The Senate Committee on Health last week passed a bill to raise the ceiling on patient privacy in Covered California.
What was most noteworthy about passage of the measure was the Alice-in-Wonderland quality of the debate, with health care advocates being put in the awkward position of wary opposition to a patient-privacy bill.
SB 974 by Sen. Joel Anderson (R-Alpine) would prohibit California’s new insurance exchange or any of its agents and representatives from disclosing personal patient information without permission from that individual.
“This bill is a bipartisan effort to bolster consumer confidence in Covered California,” Anderson said. “We want people to use the website and have the confidence in knowing that their data is going to be used in this righteous manner.”
David Panush, director of external affairs for Covered California, said the exchange didn’t have a position on the bill but that it welcomes legislation that improves patient privacy.
“We’re committed to protecting the privacy of our consumers and their personal information,” Panush said, “and in this regard we appreciate Sen. Anderson’s concerns and we welcome his efforts to help improve the experience for our consumers.”
At issue is follow-up phone contact by certified insurance agents of people who have begun online registration for the exchange. According to Beth Capell of Health Access California, a not-for-profit health care advocacy group, agents should be allowed to make that contact.
“We were opposed to the measure as it came to the [Health] committee,” Capell said. “We concur with Sen. Anderson about the need to protect consumer’s privacy. We are also very mindful of the fact that Covered California has a substantial job ahead of it to do outreach and enrollment and marketing to reach out to the hundreds of thousands of Californians who have indicated interest in getting coverage.”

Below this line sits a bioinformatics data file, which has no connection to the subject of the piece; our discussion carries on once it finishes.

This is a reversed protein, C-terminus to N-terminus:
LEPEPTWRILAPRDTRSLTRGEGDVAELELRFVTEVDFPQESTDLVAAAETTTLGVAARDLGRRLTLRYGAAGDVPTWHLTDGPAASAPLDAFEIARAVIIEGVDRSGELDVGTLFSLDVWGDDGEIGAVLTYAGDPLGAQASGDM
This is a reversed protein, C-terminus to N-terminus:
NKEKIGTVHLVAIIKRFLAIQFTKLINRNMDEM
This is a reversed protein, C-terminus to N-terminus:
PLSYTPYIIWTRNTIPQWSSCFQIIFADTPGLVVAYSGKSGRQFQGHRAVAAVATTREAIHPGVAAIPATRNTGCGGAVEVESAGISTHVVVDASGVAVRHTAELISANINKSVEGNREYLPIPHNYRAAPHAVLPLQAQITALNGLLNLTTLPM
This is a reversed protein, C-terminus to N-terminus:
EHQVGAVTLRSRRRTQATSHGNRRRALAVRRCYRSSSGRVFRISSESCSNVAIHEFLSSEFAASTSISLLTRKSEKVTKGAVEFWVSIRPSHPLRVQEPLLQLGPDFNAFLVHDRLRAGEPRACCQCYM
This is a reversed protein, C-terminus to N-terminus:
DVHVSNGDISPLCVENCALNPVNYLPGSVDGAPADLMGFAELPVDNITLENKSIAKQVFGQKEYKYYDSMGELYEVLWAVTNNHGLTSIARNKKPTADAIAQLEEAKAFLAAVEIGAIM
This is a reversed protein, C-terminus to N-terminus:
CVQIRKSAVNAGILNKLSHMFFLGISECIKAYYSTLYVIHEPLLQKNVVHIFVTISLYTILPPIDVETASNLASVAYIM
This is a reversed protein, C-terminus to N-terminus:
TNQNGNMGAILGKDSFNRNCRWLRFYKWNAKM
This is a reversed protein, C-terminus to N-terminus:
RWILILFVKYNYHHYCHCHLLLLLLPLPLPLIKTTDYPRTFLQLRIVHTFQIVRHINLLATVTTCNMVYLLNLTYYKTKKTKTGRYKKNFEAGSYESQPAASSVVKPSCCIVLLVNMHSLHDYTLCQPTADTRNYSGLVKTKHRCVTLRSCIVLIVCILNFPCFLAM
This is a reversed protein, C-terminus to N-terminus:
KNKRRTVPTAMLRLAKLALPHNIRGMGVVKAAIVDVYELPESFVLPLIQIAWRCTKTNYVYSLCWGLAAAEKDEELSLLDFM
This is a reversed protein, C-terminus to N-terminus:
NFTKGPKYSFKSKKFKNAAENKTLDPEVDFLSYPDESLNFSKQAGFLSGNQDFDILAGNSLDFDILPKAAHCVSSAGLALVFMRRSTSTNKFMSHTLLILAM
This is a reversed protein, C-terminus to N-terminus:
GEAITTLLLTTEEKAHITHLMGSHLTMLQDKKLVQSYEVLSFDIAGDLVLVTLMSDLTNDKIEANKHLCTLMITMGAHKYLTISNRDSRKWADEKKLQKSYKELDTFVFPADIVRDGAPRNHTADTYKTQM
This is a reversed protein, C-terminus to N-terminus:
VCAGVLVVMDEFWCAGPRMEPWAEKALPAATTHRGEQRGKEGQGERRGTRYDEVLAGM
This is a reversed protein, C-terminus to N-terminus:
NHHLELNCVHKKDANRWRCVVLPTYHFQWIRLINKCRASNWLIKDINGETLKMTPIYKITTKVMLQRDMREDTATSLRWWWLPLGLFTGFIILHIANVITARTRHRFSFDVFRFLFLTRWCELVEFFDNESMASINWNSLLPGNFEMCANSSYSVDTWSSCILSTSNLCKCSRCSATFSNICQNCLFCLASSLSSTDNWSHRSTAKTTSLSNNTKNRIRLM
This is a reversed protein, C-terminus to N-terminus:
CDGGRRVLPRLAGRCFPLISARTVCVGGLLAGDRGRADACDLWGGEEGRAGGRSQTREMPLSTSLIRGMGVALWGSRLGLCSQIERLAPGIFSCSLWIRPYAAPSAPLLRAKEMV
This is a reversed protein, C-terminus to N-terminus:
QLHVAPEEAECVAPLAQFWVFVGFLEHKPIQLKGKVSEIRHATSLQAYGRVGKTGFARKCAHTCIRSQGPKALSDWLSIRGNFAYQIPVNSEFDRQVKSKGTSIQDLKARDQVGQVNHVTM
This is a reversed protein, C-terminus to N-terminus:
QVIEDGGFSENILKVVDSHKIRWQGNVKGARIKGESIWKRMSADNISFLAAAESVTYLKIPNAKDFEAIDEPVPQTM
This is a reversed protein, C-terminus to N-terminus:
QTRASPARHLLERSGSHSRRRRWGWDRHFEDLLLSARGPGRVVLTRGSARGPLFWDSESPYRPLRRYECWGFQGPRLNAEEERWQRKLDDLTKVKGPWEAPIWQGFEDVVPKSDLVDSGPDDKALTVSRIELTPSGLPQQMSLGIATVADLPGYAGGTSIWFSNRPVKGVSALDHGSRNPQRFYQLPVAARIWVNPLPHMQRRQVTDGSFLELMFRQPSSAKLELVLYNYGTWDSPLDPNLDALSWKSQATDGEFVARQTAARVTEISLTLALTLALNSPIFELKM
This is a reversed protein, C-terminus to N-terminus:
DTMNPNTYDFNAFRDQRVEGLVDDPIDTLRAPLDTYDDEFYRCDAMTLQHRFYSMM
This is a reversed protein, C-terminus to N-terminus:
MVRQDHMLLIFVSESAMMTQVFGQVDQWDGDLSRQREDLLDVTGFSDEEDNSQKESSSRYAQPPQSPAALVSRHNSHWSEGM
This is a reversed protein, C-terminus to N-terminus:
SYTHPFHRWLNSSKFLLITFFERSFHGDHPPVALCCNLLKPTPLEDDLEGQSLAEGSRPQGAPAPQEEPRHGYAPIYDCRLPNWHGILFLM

Capell said she hopes to balance patients’ privacy with their need to enroll in the exchange — “to make sure people who want help [signing up for the exchange online] know about it and can get the help the exchange has to offer,” Capell said.
The County Welfare Directors Association of California was one of several advocacy groups with an “oppose-unless-amended” position on the bill. Libby Sanchez, legislative advocate for the welfare directors group said she that will change, given a recent series of amendments made to the bill.
“The concern we expressed … has to do with the requirement that counties be able to interface and exchange information with the state,” Sanchez said. “And we want to make sure that, in furthering the interests of privacy, we also want to be able to continue to do the job at hand.”
Anderson said people who don’t finish the website registration process should have it spelled out more clearly that an agent may contact them to help finish that process.
“It’s not to inhibit communicating between officials, whether it’s the county and the state, or whether it’s between Covered California and its vendors,” Anderson said. “This is about giving confidence back to consumers that they can use the website and not worry that their information is being sold to some third party.”
The bill passed committee on an 8-0 vote and now heads to the Senate Committee on Judiciary.